You can visually identify the different Power BI items that cause overload, by using the timeline. Each day in the timeline displays items causing overload. Drill down to see an hourly timeline. The value shown is an aggregate of the CPU power consumed by artifacts when they overloaded the capacity.

Overloaders

Use this visual to identify the Power BI items that generate impactful overload events. This is shown as an Overloading score when you select the Overloaders pivot. The overloading score for an artifact is derived from the severity of an overload event, and how frequently the overload event occurred over the past 14 days. This score has no physical property.

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Switch to the Overloaded artifacts pivot to identify the items most affected by overload over the past 14 days. The overloading impact can affect either the item that's causing the overload, or other items that are hosted in the same capacity.

The Overloaded time (s) value is the amount of processing time that was impacted by an overload penalty. This value is shown for each affected item, over the past 14 days.

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Overloading windows

Use this visual to understand whether overload or autoscale events happen due to a single Power BI item, or many items. Each Power BI item is given a different color.

Each column represents a 30 second window where CPU usage for the capacity exceeded allowance. The height of the column represents the amount of CPU used.

The 30 second CPU allowance is determined by the number of v-cores your capacity has. When autoscale is turned on, each added autoscale CPU adds 15 seconds to the allowance. When autoscale isn't turned on, or if autoscale is fully utilized, penalties are applied to interactive operations in the next 30 second window. You can see a visualization of these penalties in the Artifacts overloaded (seconds) chart.

To access the Timepoint page from this visual, right-click an overloaded timepoint, select Drill through and then select TimePoint Detail.

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Artifacts overloaded (seconds)

Use this visual to understand whether overloading Power BI items impacts their own performance, or whether they produce a noisy neighbor problem by impacting the performance of other items. Each item is given a different color.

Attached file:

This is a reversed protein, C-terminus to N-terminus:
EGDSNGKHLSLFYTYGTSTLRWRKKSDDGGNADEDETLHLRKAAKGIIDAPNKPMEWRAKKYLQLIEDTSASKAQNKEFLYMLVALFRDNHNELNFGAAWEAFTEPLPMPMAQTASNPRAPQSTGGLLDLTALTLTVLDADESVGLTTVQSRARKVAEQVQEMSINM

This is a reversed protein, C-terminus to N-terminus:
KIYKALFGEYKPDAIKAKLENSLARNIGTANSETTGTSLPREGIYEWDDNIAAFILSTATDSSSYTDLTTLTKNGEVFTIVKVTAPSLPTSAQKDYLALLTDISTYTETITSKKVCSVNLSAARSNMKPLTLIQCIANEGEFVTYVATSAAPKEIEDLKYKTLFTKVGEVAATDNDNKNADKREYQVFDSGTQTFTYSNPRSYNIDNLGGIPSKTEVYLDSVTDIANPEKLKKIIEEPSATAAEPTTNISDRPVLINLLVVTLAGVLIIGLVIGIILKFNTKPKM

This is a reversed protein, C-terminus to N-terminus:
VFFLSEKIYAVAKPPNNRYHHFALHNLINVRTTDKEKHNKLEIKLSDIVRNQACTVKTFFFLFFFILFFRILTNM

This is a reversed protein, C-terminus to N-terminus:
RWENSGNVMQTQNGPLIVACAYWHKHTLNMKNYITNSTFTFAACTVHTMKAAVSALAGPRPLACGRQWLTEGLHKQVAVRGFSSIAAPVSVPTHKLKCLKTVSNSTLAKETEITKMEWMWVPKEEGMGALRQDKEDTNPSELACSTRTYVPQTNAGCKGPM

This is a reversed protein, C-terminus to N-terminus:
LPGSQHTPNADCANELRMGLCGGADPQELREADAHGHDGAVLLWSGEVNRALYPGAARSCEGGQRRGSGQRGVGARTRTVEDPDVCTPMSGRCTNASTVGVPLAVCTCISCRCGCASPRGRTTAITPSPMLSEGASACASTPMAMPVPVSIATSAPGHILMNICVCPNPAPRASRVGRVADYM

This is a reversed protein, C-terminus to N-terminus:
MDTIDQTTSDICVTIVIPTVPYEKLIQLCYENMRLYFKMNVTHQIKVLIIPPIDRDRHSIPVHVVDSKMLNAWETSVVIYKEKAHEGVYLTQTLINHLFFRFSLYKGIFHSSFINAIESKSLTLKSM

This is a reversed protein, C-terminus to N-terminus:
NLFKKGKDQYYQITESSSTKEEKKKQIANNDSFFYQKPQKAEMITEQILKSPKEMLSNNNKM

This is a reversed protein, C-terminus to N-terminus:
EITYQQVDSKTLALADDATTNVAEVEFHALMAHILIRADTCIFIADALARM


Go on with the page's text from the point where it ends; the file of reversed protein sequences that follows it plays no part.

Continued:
The column height represents the duration of operations subject to overload penalties, which occur when autoscale isn't turned on or used to its maximum.

Number of users overloaded

Use this visual to understand how widespread the impact of overload is. The visual will help you determine whether a single user is impacted by an overload event, or whether the overload event impacts multiple users.

The column height represents the number of distinct users affected when overload occurs.

Refresh

This page is designed to help you identify aspects concerning refresh performance such as refresh CPU consumption power.

Note

You can get to a version of this page, dedicated to a specific Power BI item, using the drill through feature in one of the visuals that displays individual items. The visuals in the drill through version of the page are identical to the ones listed below. However, they only display information for the item you're drilling into.

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At the top of the page there's a multi-selection pivot allowing you to focus on refreshing the page according to the filters listed below. Each of these pivots filters all the visuals in the refresh page.

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  • Artifact Kind - Filter the page by Power BI item type, such as report, dataset and dashboard.

  • Status - Filter the page by failed or successful operations.

  • Metric - Filter the page by one of the following:

    • CPU - CPU consumption

    • Duration - Operation processing time

    • Operations - Number of operations

  • Operation - Filter according to the type of operation selected.

Refresh by artifact

Displays the breakdown of the metric selected in the pivot at the top, in the past 14 days. These breakdowns can indicate which refresh optimization is more likely to reduce the capacity footprint or the data source load.

  • When you select CPU, you can identify whether to reduce the capacity footprint.

  • When you select Duration, you can identify which data source load to reduce.

Duration

Each column represents the number of seconds it took to compete a single operation per hour, over a 14 day period.

CPU

Each column represents the number of CPU seconds used to compete a single operation per hour, over a 14 day period.

Operations

Each column represents the number of seconds it took to compete a single operation per hour, over a 14 day period.

Refresh detail